A small proportion who pursue fashionable items use loans to purchase high-tech products, books, and goods in fashion.
"An important reason for credit consumption is that university students have relatively higher and ideal expectations for their future and are full of confidence about their ability to repay loans," said Ma.
However, their consumption is restricted by their economic power, although they strongly desire high-end products.
The study shows students who have savings spend more on after-course training and IT or digital products than those who just make ends meet or who are in debt.
"This proves that irrational consumption among undergraduates is not as serious as people always imagine," Ma said.
Many Chinese people believe that university students are always purchasing fashionable goods that are beyond their means.
Another feature of university students shown by the study is that students are becoming more independent these days.
In students' total income, 18 per cent, or 865 yuan (US$104) is earned by themselves through part-time jobs.
Some 70 per cent of the students surveyed have part-time jobs, either teaching or working for companies, to support part of their living expenditure.
"Earning money is not the only purpose for their working. The other important reason is to build up themselves and improve their future competitiveness," the study finds.
University students spend an average 4.3 per cent of their expenditure on high-tech products, despite limited income.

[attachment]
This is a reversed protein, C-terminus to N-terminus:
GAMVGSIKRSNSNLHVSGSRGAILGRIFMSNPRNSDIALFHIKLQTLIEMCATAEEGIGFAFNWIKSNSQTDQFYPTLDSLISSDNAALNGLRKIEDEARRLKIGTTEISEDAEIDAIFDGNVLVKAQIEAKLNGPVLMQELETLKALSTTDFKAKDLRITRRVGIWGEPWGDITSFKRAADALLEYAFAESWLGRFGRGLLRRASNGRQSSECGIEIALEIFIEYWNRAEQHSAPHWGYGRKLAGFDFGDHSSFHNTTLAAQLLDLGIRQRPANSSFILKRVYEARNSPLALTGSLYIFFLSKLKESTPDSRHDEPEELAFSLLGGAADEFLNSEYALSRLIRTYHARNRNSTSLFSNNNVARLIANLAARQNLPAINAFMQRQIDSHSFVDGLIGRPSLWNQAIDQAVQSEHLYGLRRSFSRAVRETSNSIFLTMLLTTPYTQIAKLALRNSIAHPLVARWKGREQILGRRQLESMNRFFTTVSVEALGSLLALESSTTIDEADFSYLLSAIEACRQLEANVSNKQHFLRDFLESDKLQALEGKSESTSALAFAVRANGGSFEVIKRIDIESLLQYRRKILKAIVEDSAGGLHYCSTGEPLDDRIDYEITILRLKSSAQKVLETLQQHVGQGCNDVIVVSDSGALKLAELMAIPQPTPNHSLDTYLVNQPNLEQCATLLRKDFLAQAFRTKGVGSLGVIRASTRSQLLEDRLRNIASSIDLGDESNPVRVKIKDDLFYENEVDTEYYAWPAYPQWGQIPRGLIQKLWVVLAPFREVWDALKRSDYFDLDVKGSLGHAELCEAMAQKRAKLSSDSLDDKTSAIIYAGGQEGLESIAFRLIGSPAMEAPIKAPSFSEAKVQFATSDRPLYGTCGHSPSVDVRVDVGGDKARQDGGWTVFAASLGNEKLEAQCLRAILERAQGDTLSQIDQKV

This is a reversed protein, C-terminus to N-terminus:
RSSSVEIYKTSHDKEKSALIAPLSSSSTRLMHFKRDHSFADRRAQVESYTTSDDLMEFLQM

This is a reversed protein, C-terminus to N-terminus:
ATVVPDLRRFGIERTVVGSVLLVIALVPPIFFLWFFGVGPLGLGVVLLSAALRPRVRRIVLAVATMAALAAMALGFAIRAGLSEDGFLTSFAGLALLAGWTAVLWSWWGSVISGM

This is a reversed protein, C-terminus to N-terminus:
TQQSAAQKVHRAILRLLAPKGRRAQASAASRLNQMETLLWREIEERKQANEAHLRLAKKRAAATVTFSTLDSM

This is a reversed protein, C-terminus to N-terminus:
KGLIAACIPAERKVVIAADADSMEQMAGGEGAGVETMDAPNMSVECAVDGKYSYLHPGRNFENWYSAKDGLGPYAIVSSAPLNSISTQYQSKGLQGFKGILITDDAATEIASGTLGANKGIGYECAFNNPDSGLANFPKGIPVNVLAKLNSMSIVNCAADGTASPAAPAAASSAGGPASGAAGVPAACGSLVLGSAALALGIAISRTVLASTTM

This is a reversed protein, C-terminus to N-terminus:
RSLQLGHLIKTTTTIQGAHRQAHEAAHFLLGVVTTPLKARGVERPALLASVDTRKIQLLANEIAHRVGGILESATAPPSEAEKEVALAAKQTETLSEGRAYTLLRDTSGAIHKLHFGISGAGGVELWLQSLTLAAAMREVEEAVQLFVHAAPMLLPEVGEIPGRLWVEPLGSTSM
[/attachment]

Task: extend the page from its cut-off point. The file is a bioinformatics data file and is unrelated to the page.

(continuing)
Twenty-seven per cent of the students have personal computers, 19.6 per cent have personal digital aids (PDAs), 11.9 per cent have MP3 music players, and 11.8 per cent have portable CD players.
Expenditure on Internet surfing and mobile telecommunications also reflects current students' pursuit of high-tech products.
About 83 per cent of the students have surfed the Internet this term, though their expenditure on Internet connection, mail box and online games is not huge. It is 66 yuan (US$8) per month.
And more than 60 per cent of the students have mobile phones.
"Brands are important for university students when they choose high-tech products," said Ma.
The study finds students are more loyal to foreign brands than domestic ones.
About half of the surveyed think the most suitable price for a mobile phone is between 1,000 and 2,000 yuan, 85.38 per cent of those who have foreign branded mobile phones are loyal to their products.
On the contrary, among those who have domestic-made mobile phones, 79 per cent prefer foreign brands.
In the quickly-consumed goods category including cosmetics, foods, beverages and sports goods, brand names, as well as suitable prices and product function, are the most important factors influencing students' purchases.
Fashion, attractive packages, and other factors do not have as much influence as people imagine.
However, advertisements have a relatively important influence on their choices, as it does for other consumer groups.
More than 48 per cent of the surveyed believe brands which have advertising promotion are relatively reliable, 49.4 per cent think advertisements are necessary in our daily life, and only 24.6 per cent say watching advertisements is a waste of time.
Sinomonitor ranked the most competitive brands among university students according to the students' preferences, which shows foreign brands are relatively more competitive, especially in high-end consumer goods.
These brands are M-Zone in telecommunication sector, Nokia in mobile phones, Lenovo in personal computers, IBM in laptops, Sony in digital cameras, and Netease as an Internet portal.
And Master Kong, Yili, Huiyuan, Nestle, Pepsi Cola are the most competitive brands in the food and beverage sector. And Little Nurse, Rejoice and Adidas star in cosmetics, shampoo and sports goods.
"As the first study specializing in university students, it is helpful to find out the changes in the values of Chinese students, and the spending trends of China's potential core consumers," Ma said.